The Day I Realized No Family Is Perfect


As a young girl growing up in a military family, I went to a lot of ceremonies and parties…nothing ever fun or life-changing though, I promise. I remember seeing all the other families, smiling ear to ear, dressed to the nines, every hair in place, and who all possessed an almost robotic ability to position themselves in a picture-perfect pose. Call it naivety or ignorance, but to the best of my knowledge, all of these families were seemingly perfect. They probably all agreed on a radio station to play in the car on the way home. They probably sat around the fireplace at night, sharing old memories and planning future vacations. At least that’s what it looked like to an outsider like me.

One day I made the mistake of mentioning to my mom that I wish our family was “normal” like all the other families I saw. We were in the car on the way home from gymnastics, and my mom chuckled before nonchalantly capitalizing on a teaching moment. We drove through the house-lined streets on the Army base. My mom let me vent, then said, “Raquel, I want you to look at these houses. See how some are bigger than others? Some have more cars, others less. Some have bikes in the grass, others have a perfectly manicured lawn. Some people’s lights are on, while others’ are pitch black. It’s dinnertime now, right?”

My mom continued, “From the outside looking in, we will never ever know what is going on inside any of these homes. We can look from the outside and make assumptions based on what we see, but what appears to the eye can sometimes never be further from the truth. It’s dinnertime and we don’t know how many families are eating together right now. We don’t know if someone inside is feeling sick, or feeling pain. But what we do know is that we are all human beings who know what it feels like to be loved and to be hurt. So you just need to make sure that you love the people around you and not make any judgements on what you think you know about their life.” Sure, she could’ve just responded with the classic “grass is always greener” quote, but this conversation stuck with me.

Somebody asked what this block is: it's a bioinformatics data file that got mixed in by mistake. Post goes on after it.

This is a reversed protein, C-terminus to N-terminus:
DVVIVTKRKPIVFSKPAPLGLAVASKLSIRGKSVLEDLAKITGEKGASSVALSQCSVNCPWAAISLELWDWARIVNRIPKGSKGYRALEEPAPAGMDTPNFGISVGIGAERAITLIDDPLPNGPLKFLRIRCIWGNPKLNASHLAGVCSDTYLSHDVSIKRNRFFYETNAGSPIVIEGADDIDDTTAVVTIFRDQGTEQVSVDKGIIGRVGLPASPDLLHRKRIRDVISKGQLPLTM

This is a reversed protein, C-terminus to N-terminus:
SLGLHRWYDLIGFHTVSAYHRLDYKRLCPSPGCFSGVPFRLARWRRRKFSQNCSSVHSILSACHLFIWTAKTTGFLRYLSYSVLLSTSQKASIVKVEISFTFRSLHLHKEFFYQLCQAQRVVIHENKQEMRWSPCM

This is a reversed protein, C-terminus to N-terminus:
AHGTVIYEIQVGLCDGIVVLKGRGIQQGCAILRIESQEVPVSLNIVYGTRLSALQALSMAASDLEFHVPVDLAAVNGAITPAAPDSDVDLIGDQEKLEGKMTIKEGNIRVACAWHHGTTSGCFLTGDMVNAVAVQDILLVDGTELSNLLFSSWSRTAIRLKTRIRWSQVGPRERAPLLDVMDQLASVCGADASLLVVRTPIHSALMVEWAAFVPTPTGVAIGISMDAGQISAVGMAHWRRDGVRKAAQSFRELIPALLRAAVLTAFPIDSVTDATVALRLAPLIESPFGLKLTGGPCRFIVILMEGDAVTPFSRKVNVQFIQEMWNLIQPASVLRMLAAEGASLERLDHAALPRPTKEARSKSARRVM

When I was 18, I moved to New York City without knowing a single soul besides my acting agent. I remember walking past beautiful townhomes on the Upper East Side while interviewing for jobs. Compared to my $800/month room in Harlem, these homes looked heavenly. From the outside, all I could see was expensive artwork, extravagant light fixtures, perfectly draped curtains and an occasional housekeeper making rounds. Even as a young adult, I still caught myself thinking, “Wow, I bet whoever lives inside doesn’t have to stress about paying rent, and probably goes on vacation whenever they feel like it.” It wasn’t until I started working for the 1% when I realized, no family is perfect…everyone is going through their own stuff.

When I started my first nanny job, I’d schedule my dinner preparation so that the food would be ready on the table by the time the parents came home so the family could have dinner together. After all, that was the way I grew up. We sat down for dinner as a family every night, joined hands to bless the food, ate a home-cooked Mexican meal and no one left the kitchen until dishes were done and the floor was swept. However, I learned that the culture in Manhattan is very different. The parents explained to me that they would love to have dinner with their children every night, but that is a sacrifice they’ve had to make in their careers. They shared, “When I come home from an exhausting 12-hour work day, I just want to read my kids a bedtime story, put them to sleep, eat a quick meal, squeeze in some more work, then fall asleep to wake up and do it all over again.”

It hit me. Here is this family, living in a beautiful Manhattan building. Both parents have high-paying careers and beautiful children with lots of toys. But from my perspective, it was unfortunate that there were intimate conversations and moments I shared with the kids that the parents would never get to experience. It broke my heart that the parents were only seeing their kids for a few minutes everyday at bedtime, typically when they were most rambunctious. Meanwhile, I got to hold their hand down the street as they smiled ear-to-ear talking about their day at school. I was at the playground when the 5-year old finally got across the monkey bars all on her own. I was the chaperone on the school field trip where the little one said, “this is the best day ever! Thank you Raquel.”

At first, it made me sad for the family. That they will never experience the family dynamic that I had growing up, and grew to appreciate over time. Here I was, an 18-year old aspiring actor and freshman college student, feeling bad for two successful Manhattanites in their 40s with three kids. The truth is, every family is different. What may be important to me is not going to align with the values of every other person I meet. Just because I value a home-cooked meal with the whole family, doesn’t mean that is what is important for everyone else.

Every family encounters opportunities for learning and growth, and our individual experiences are just a reflection of how we navigate those moments. We are all navigating life for the first time, and just trying to do what we think is best for our own happiness and health. When we open up and connect with each other over our shared human experience, we can show up better for one another. And that is probably the most perfect way you can help others while helping yourself.